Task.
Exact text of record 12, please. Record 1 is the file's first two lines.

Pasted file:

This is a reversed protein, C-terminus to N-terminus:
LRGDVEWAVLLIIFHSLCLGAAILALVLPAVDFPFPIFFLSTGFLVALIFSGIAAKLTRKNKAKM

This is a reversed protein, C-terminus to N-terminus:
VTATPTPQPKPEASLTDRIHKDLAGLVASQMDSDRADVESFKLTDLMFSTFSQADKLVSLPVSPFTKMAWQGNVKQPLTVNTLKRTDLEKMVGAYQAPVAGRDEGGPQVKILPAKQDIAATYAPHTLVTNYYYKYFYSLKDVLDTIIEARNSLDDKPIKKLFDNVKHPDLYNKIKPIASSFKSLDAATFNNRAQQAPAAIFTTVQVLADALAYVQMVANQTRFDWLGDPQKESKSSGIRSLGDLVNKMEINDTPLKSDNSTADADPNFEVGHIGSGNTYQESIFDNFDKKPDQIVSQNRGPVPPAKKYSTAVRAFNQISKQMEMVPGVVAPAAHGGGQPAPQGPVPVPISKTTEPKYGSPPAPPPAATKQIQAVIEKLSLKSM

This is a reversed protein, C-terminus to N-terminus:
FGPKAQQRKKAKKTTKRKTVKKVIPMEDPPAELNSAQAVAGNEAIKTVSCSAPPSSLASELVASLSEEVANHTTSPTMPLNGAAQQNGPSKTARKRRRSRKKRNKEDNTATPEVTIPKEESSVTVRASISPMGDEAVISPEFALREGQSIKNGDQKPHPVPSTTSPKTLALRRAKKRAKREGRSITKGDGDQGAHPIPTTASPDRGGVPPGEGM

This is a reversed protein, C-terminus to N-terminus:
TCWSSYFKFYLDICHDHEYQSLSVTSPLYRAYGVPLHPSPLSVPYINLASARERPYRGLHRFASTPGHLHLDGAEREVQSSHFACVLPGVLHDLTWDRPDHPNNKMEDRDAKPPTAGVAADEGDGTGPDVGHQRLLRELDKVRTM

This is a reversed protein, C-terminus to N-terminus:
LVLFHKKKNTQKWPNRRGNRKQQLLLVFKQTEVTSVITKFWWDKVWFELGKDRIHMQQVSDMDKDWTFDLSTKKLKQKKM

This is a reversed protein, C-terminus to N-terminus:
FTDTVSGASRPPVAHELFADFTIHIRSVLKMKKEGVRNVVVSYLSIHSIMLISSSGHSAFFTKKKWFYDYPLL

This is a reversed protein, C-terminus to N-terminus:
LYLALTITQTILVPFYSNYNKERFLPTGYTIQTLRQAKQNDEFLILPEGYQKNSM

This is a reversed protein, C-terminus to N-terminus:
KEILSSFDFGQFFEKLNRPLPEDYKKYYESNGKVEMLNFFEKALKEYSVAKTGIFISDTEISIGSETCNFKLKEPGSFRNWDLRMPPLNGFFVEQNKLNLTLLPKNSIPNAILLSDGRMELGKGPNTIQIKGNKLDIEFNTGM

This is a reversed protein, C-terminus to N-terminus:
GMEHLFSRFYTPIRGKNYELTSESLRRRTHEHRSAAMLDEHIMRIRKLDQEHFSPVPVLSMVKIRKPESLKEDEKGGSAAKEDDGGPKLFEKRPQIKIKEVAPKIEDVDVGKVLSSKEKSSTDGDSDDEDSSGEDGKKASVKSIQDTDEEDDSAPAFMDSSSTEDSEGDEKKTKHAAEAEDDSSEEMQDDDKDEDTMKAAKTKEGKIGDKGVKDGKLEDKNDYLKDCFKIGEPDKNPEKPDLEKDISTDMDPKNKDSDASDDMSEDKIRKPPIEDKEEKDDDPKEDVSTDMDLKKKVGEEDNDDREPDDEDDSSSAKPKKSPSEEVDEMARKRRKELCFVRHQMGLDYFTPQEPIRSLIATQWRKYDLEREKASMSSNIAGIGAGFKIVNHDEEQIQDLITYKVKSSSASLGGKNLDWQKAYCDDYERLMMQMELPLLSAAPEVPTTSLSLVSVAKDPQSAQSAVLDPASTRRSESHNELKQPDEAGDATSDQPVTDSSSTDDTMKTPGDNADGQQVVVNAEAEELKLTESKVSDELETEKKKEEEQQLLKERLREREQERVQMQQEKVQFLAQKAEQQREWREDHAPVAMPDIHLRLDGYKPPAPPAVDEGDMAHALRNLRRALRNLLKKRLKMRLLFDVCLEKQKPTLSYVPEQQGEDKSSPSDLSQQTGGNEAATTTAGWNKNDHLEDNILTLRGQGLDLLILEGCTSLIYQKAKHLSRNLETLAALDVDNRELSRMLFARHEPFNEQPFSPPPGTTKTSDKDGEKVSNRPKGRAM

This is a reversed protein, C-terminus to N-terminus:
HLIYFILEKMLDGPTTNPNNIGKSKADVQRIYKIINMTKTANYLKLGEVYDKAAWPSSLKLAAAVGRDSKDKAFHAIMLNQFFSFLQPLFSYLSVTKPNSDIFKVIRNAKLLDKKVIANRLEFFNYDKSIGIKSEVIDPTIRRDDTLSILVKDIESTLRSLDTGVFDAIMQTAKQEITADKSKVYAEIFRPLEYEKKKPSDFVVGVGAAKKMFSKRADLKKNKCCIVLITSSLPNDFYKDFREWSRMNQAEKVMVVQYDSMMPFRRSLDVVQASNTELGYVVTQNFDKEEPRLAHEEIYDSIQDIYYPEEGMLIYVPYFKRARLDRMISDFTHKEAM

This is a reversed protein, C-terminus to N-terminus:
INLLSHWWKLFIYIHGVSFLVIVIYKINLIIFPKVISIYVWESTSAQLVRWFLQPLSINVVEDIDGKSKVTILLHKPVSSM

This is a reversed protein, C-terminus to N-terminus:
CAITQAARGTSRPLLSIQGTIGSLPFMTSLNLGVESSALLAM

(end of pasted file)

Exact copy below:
This is a reversed protein, C-terminus to N-terminus:
CAITQAARGTSRPLLSIQGTIGSLPFMTSLNLGVESSALLAM